Mango marketers are recognizing that the way to a consumer’s kitchen is through a good restaurant.
So, the industry is working hard on its foodservice marketing efforts, said Wendy McManus, marketing director of the Orlando, Fla.-based National Mango Board.
“We’re working on some promotions with some chains,” McManus said, declining to identify the chains.
The board ran a restaurant promotion that turned into a kind of model on which it will base future efforts, McManus said.
The board reported in November that since 2007, the number of restaurant menu items featuring mangoes had increased by 20%.
It added that based on current trends, the fruit found a spot on the top eight “Fruit Ingredients on the Move,” citing a 2009 Mintel Menu Insights report.
The board’s multipronged foodservice promotional program is coming off a busy year, having been a sponsor at the 12th Annual World of Flavor conference last fall at the Culinary Institute of America; having partnered with foodservice management firm Sodexo by offering six mango dishes at 2,000 Sodexo facilities; and offering outreach to foodservice media outlets.
“We did hundreds of thousands of pounds of mangoes,” McManus said of the Sodexo program. “None of that would have moved without that promotion.”
The board acknowledges it doesn’t have a large foodservice budget, so it has to get creative in promoting its product, McManus said.
“A lot of what we do there is working in events, where we’ll go out and work with the International Foodservice Editorial Council and set up a promotion for mangoes,” she said. “We’ll educate chefs about mangoes, put mangoes in front of them and encourage them to add mangoes to their menus.”
Shippers said they’re working hard to find inroads into restaurants.
“We have foodservice business, and it’s pretty steady,” said Michael Warren, president of Pompano Beach, Fla.-based Central American Produce. “I won’t say it’s a major item, but it’s part of the mix and they all use them.”
The mango board’s work is helping to build that business, Warren said.
“The board, I think, is really going to help push it to another level, and if they work with foodservice they’ll get results,” he said.
That effort is evident, said Chris Ciruli, a partner with Nogales, Ariz.-based Ciruli Bros. LLC.
“We’re certainly trying,” he said. “The board is making efforts. Mangoes have never been a big foodservice item. They use a lot of frozen product and purees. There’s a lot of educational pieces to do to be able to make that move.”
Greg Golden, sales manager and co-owner of Mullica Hill, N.J.-based Amazon Produce Network, said he has seen progress.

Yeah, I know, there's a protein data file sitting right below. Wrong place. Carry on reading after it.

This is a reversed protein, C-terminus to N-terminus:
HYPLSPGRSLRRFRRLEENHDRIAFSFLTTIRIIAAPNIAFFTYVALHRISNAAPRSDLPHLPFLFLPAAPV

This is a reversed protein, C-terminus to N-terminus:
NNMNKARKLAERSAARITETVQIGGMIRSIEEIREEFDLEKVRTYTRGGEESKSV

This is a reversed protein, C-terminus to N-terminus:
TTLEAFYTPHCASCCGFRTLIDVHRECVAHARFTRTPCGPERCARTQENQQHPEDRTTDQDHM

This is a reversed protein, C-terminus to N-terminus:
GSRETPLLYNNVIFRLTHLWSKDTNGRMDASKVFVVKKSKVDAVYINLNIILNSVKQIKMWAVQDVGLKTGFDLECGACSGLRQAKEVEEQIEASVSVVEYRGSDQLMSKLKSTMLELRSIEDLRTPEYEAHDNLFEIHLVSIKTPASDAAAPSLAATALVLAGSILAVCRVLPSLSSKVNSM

“I see an increase in mangoes appearing on restaurant menus, and we have foodservice accounts and their demand seems to be steady,” Golden said. “Usually, it’s with higher-end restaurants.”
Foodservice may be the largest untapped market sector, said Gary Clevenger, managing member of Freska Produce International LLC, Oxnard, Calif.
“I think for the most part, that’s probably one area that’s a real opportunity for growth,” he said. “We continue to try to market in foodservice and putting an item on your menu that requires mangoes. I think a lot of restaurants are beginning to do that. You’re seeing a lot of smoothie vendors offering mango drinks.”
Drinks containing mango are creating demand in other foodservice areas, Clevenger said.
“They’ll buy a fresh mango at the store and throw it in a blender,” he said.
Isabel Freeland, vice president of Coast Citrus Distributors, San Diego, said her company looks to the board for finding spots for mangoes on menus.
“They have been extremely instrumental at promoting the fruit in every food magazine, working with editors to promote recipes that a lot of restaurants will pick up or housewives and people in those areas,” Freeland said.
“We try to create recipes that are attractive to all types of nationalities and therefore increase the supply. It’s working very well.”
Larry Nienkerk, partner and general manager of Burlingame, Calif.-based Splendid Products LLC, and the mango board’s chairman, said it’s crucial to work directly with chefs.
“We’re talking to chefs all the time, and the board is working with chefs to create recipes,” he said. “There’s a major chain that we work with on telling them what’s available seasonally and what a good time would be to put them on menu specials. That’s been a major success.”
The results are palpable, Nienkerk said.
“More people are seeing them on menus and in restaurants and they think, ‘Well, I’m going to do that, too.’ That’s what we would want.”